Applications to the EnvEast Doctoral Training Partnership are now closed.
We anticipate opening for applications early in October 2017 (for entry in autumn 2018). In the meantime you can find below the PhD projects we have previously funded; if you would like to be informed when applications open, or if you have any questions about EnvEast and our application process, please email us.
PhD studentship projects previously funded by EnvEast:
Stomatal-based systems analysis of water use efficiency (CASE award with Forest Research)
Stomata are pores that provide the major route for gaseous exchange across the impermeable cuticle of leaves and stems (Hetherington & Woodward 2003). They open and close to balance the requirement for CO2 entry for photosynthesis against the need to maintain leaf hydration by reducing transpiration of water vapour. Stomata exert major controls on the water and carbon cycles of the world and can limit photosynthetic rates by 50% or more when demand exceeds water supply. Significant reductions in the efficiency of water use (WUE) by plants (=carbon fixed in photosynthesis/water transpired) is thought to arise because stomatal response is slow compared to photosynthesis in the face of environmental fluctuations, especially light. Improving water use efficiency should be possible without a cost to carbon assimilated if the speed of stomatal responsiveness can be enhanced (Lawson et al, 2011; 2012).
Plants including trees are subjected to fluctuating environmental conditions, for example light changes on a time scale of seconds to minutes, due to cloud cover or self-shading from leaves higher up in the canopy. Both photosynthesis and stomata respond to these changes in light and this results in lags in stomatal behaviour that could permit more water loss than is necessary (relative to carbon gain) when light is reduced, or lags that limit carbon assimilation when sun flecks provide more light than the plant can utilise due to restricted stomatal conductance and therefore CO2 influx. These spatial and temporal dynamics in CO2 and H2O fluxes, when scaled up, have important implication not only for plant water use efficiency but for carbon sequestration and local hydrological scenarios.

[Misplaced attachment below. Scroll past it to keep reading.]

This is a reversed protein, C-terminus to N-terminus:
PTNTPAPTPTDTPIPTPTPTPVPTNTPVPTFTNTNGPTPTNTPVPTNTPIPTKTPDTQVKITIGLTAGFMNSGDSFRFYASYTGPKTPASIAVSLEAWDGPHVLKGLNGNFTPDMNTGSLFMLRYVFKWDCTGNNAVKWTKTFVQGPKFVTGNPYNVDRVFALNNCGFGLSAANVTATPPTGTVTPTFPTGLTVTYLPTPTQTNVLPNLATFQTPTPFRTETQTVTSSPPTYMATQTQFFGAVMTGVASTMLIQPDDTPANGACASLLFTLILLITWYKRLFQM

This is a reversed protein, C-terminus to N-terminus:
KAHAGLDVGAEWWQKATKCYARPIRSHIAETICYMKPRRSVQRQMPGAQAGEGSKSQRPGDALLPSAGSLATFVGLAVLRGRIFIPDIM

This project will aim to establish and validate assimilation and WUE at leaf and whole-plant levels, by assessing leaf stomatal responses and kinetics in native woodland trees to short-term fluctuations in light, humidity and CO2 concentration. Scaled canopy level gas exchange measurements will be undertaken using eddy covariance and sap flow techniques that will examine day to day changes in canopy sink strength & evaporative demand. This work will contribute directly to extending the capacity of existing canopy models providing a scaled gas exchange model that will incorporate impacts of climate change on dynamic processes. This will facilitate predictions of transpiration, carbon sequestration and WUE with the incorporation of CO2 uptake & transpiration dynamics in order to provide data on the essential local carbon and hydrological fluxes.